"People thought, 'We've got to come up with an alternative source of solar energy; we have to figure out another way that's not reliant on silicon in order to make a price,' " Eilperin tells Fresh Air's Terry Gross. "That's when you saw entrepreneurs like Chris Gronet, the engineer behind Solyndra, look for a very different model in order to move away from [silicon], what had been the rock of the solar industry in this country for several decades."

The Financial Collapse

But just as Solyndra was taking off, the financial industry collapsed and venture capitalists began looking elsewhere with their investments.

"You saw significant drop-off after the recession hit, in the fall of 2008," says Eilperin. "Really, it was the Obama administration's influx of money, which started coming out with the stimulus package in 2009 — that ... prevented the clean-tech industry from cratering in the U.S., because you saw such a retrenchment within the venture capitalist community."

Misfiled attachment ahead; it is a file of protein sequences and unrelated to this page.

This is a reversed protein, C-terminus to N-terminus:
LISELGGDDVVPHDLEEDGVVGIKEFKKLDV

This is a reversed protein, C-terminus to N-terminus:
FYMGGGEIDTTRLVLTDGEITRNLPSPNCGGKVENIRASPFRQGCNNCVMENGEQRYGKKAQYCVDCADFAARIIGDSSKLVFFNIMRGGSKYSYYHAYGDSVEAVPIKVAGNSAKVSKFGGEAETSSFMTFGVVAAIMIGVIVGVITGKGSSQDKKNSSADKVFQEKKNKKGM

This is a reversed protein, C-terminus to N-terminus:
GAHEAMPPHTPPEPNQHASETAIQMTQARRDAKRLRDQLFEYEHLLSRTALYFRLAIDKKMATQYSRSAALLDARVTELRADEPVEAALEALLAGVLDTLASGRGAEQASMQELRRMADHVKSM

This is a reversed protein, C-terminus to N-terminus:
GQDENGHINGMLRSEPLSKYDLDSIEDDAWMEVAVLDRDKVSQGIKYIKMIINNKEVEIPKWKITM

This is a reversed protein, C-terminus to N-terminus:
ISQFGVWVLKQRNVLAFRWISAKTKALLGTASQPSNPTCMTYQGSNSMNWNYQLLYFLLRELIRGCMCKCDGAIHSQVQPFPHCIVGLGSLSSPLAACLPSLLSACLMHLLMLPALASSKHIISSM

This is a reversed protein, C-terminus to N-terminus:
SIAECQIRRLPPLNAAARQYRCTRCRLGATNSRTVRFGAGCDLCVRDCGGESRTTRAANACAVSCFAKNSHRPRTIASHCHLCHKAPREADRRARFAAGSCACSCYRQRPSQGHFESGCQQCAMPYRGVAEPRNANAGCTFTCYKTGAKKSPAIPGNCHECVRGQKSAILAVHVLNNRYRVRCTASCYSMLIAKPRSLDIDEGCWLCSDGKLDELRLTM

Eilperin says the Obama administration was trying to help compensate for the venture capitalists that pulled out of the solar industry, and also trying to deliver on its promise to address the issue of climate change.

"They found that it was easier to direct dollars to federal energy projects than it was to pass national limits on greenhouse gases, which could have been another way that would have made the clean-tech industry competitive," she says. "But they were obviously also closely in contact with Silicon Valley entrepreneurs and saw what was happening. ... You just had a collapse of the financial markets ... and [they saw that] everyone was suffering from a lack of cash."

One of the companies to benefit from the government was Solyndra, which had a loan application pending when President Obama took office. The company received a $528 million federal loan guarantee in September 2009 from the administration.

"It was their signature deal, and it was the first deal that they struck under the federal loan guarantee program," she says. "And that's why it became so important politically as well as just psychologically. It was a defining technology bet for the administration, not just for [Solyndra]."

Building A 'Dud'

But Solyndra didn't realize, says Eilperin, that dropping silicon prices were making their alternative solar project what she calls "a dud."